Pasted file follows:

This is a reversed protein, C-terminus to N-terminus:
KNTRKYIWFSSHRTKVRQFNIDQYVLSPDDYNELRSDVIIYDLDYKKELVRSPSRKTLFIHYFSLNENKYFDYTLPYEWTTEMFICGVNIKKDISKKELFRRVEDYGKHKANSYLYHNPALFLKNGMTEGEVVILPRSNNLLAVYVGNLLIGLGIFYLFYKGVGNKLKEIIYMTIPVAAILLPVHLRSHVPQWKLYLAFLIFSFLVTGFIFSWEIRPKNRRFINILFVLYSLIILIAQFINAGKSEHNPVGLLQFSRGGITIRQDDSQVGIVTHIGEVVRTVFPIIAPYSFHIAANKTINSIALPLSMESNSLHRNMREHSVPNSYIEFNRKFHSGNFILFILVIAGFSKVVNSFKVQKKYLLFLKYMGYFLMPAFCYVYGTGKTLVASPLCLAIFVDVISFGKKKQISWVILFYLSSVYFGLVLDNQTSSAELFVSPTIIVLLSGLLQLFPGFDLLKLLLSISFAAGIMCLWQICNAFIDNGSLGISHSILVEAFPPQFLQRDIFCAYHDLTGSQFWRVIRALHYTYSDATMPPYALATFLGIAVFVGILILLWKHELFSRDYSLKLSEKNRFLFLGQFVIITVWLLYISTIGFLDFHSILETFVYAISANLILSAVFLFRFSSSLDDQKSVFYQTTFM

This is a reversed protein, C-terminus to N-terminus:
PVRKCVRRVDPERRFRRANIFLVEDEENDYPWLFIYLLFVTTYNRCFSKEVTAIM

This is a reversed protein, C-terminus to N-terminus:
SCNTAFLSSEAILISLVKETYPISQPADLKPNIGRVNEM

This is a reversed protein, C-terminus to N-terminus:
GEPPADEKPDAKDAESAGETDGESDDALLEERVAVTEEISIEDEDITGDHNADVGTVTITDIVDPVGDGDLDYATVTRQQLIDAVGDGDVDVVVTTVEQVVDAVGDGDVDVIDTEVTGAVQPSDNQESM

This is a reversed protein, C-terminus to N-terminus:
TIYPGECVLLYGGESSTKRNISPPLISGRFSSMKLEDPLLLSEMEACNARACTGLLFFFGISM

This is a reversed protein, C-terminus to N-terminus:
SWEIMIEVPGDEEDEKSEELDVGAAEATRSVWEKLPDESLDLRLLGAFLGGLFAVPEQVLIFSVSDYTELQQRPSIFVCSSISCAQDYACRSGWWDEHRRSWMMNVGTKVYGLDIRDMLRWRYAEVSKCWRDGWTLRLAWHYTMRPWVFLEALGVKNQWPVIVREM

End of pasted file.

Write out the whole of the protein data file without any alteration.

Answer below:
This is a reversed protein, C-terminus to N-terminus:
KNTRKYIWFSSHRTKVRQFNIDQYVLSPDDYNELRSDVIIYDLDYKKELVRSPSRKTLFIHYFSLNENKYFDYTLPYEWTTEMFICGVNIKKDISKKELFRRVEDYGKHKANSYLYHNPALFLKNGMTEGEVVILPRSNNLLAVYVGNLLIGLGIFYLFYKGVGNKLKEIIYMTIPVAAILLPVHLRSHVPQWKLYLAFLIFSFLVTGFIFSWEIRPKNRRFINILFVLYSLIILIAQFINAGKSEHNPVGLLQFSRGGITIRQDDSQVGIVTHIGEVVRTVFPIIAPYSFHIAANKTINSIALPLSMESNSLHRNMREHSVPNSYIEFNRKFHSGNFILFILVIAGFSKVVNSFKVQKKYLLFLKYMGYFLMPAFCYVYGTGKTLVASPLCLAIFVDVISFGKKKQISWVILFYLSSVYFGLVLDNQTSSAELFVSPTIIVLLSGLLQLFPGFDLLKLLLSISFAAGIMCLWQICNAFIDNGSLGISHSILVEAFPPQFLQRDIFCAYHDLTGSQFWRVIRALHYTYSDATMPPYALATFLGIAVFVGILILLWKHELFSRDYSLKLSEKNRFLFLGQFVIITVWLLYISTIGFLDFHSILETFVYAISANLILSAVFLFRFSSSLDDQKSVFYQTTFM

This is a reversed protein, C-terminus to N-terminus:
PVRKCVRRVDPERRFRRANIFLVEDEENDYPWLFIYLLFVTTYNRCFSKEVTAIM

This is a reversed protein, C-terminus to N-terminus:
SCNTAFLSSEAILISLVKETYPISQPADLKPNIGRVNEM

This is a reversed protein, C-terminus to N-terminus:
GEPPADEKPDAKDAESAGETDGESDDALLEERVAVTEEISIEDEDITGDHNADVGTVTITDIVDPVGDGDLDYATVTRQQLIDAVGDGDVDVVVTTVEQVVDAVGDGDVDVIDTEVTGAVQPSDNQESM

This is a reversed protein, C-terminus to N-terminus:
TIYPGECVLLYGGESSTKRNISPPLISGRFSSMKLEDPLLLSEMEACNARACTGLLFFFGISM

This is a reversed protein, C-terminus to N-terminus:
SWEIMIEVPGDEEDEKSEELDVGAAEATRSVWEKLPDESLDLRLLGAFLGGLFAVPEQVLIFSVSDYTELQQRPSIFVCSSISCAQDYACRSGWWDEHRRSWMMNVGTKVYGLDIRDMLRWRYAEVSKCWRDGWTLRLAWHYTMRPWVFLEALGVKNQWPVIVREM